A professional athlete’s career is different than that of most individuals. Wealth managers will do well to understand their unique needs and challenges according to GlobalData, a leading data and analytics company.

In addition to becoming a high-earning individual at a relatively young age, the income of professional athletes is often inconsistent, varying year-to-year depending on their individual and team’s performance.

Many sports stars often have a short-lived career, with most retiring by the age of 40 or even sooner with the risks of injury and bankruptcy. Post-retirement, athletes face several unknowns such as which industry they will launch their second career in, or if they will even be able to generate income.

Nicole Douglas, Financial Analyst at GlobalData, comments: “During their sports career, athletes allocate extensive time and effort to becoming as successful as possible. As such, there is limited capacity for personally managing and growing their wealth.”

Many wealth managers recognize athletes’ need for investment advice, and have added sports and entertainment divisions to their proposition to better cater to this segment of their client base.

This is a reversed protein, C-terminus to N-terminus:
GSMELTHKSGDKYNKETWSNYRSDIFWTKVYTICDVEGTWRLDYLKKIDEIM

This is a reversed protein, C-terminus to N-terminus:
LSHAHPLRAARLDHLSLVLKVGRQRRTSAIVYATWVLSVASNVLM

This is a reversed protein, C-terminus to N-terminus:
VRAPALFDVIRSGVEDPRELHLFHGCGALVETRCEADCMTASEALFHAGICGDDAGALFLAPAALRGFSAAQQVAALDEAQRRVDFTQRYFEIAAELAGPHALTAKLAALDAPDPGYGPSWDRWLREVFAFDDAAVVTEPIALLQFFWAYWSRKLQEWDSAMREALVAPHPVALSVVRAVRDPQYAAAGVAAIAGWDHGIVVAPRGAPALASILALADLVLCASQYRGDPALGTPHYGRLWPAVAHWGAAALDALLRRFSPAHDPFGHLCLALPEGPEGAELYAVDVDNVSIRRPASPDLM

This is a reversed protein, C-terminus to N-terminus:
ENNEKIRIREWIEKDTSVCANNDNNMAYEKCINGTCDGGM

Morgan Stanley operates the Global Sports & Entertainment division, which provides these HNW individuals with tailored support and solutions for maximizing their wealth. Other competitors such as RBC, Barclays, and Coutts have introduced similar divisions to resonate with this audience.

Morgan Stanley teamed its financial advisers with former athletes to address the needs of these clients by leveraging the expertise and perspectives of both wealth managers and athletes. By hiring former stars to contribute to client retention and business development, it provides the athlete with an opportunity for a second career.

Douglas continues: “As more athletes seek professional advice, wealth managers will do well to be readily equipped with capabilities that can support these sports stars.”

Wealth managers understand the importance of providing advice to clients that is specific to their needs and long-term goals. The same can be said for catering to professional athletes who, like many investors, may be unsure about how to manage their wealth during and after their career.

Douglas adds: “Looking ahead, wealth managers will do well to offer tailored services to professional athletes and recruit former athletes to provide their clients with expertise and a first-hand perspective.”

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